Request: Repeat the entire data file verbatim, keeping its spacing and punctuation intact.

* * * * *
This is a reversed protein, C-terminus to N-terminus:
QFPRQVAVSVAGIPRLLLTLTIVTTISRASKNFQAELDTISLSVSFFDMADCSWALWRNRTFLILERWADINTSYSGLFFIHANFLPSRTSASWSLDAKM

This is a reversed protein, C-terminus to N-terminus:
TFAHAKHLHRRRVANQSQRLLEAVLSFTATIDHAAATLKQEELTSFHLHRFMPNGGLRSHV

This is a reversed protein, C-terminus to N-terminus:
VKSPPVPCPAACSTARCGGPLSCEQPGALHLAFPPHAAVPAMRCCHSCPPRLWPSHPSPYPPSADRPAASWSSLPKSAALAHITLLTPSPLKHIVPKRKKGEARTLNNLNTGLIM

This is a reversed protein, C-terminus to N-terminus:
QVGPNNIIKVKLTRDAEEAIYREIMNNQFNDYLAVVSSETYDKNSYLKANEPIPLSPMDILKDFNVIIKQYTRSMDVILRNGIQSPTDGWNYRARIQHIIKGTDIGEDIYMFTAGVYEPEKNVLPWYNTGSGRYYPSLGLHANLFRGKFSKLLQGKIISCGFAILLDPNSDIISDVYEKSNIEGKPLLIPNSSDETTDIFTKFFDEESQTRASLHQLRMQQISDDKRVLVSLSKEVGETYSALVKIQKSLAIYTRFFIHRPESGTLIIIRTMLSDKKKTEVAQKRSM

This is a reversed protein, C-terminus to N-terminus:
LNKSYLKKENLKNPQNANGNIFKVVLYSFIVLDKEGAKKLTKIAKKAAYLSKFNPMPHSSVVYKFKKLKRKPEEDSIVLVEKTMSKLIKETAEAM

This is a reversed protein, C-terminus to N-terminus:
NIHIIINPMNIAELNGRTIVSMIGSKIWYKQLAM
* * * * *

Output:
This is a reversed protein, C-terminus to N-terminus:
QFPRQVAVSVAGIPRLLLTLTIVTTISRASKNFQAELDTISLSVSFFDMADCSWALWRNRTFLILERWADINTSYSGLFFIHANFLPSRTSASWSLDAKM

This is a reversed protein, C-terminus to N-terminus:
TFAHAKHLHRRRVANQSQRLLEAVLSFTATIDHAAATLKQEELTSFHLHRFMPNGGLRSHV

This is a reversed protein, C-terminus to N-terminus:
VKSPPVPCPAACSTARCGGPLSCEQPGALHLAFPPHAAVPAMRCCHSCPPRLWPSHPSPYPPSADRPAASWSSLPKSAALAHITLLTPSPLKHIVPKRKKGEARTLNNLNTGLIM

This is a reversed protein, C-terminus to N-terminus:
QVGPNNIIKVKLTRDAEEAIYREIMNNQFNDYLAVVSSETYDKNSYLKANEPIPLSPMDILKDFNVIIKQYTRSMDVILRNGIQSPTDGWNYRARIQHIIKGTDIGEDIYMFTAGVYEPEKNVLPWYNTGSGRYYPSLGLHANLFRGKFSKLLQGKIISCGFAILLDPNSDIISDVYEKSNIEGKPLLIPNSSDETTDIFTKFFDEESQTRASLHQLRMQQISDDKRVLVSLSKEVGETYSALVKIQKSLAIYTRFFIHRPESGTLIIIRTMLSDKKKTEVAQKRSM

This is a reversed protein, C-terminus to N-terminus:
LNKSYLKKENLKNPQNANGNIFKVVLYSFIVLDKEGAKKLTKIAKKAAYLSKFNPMPHSSVVYKFKKLKRKPEEDSIVLVEKTMSKLIKETAEAM

This is a reversed protein, C-terminus to N-terminus:
NIHIIINPMNIAELNGRTIVSMIGSKIWYKQLAM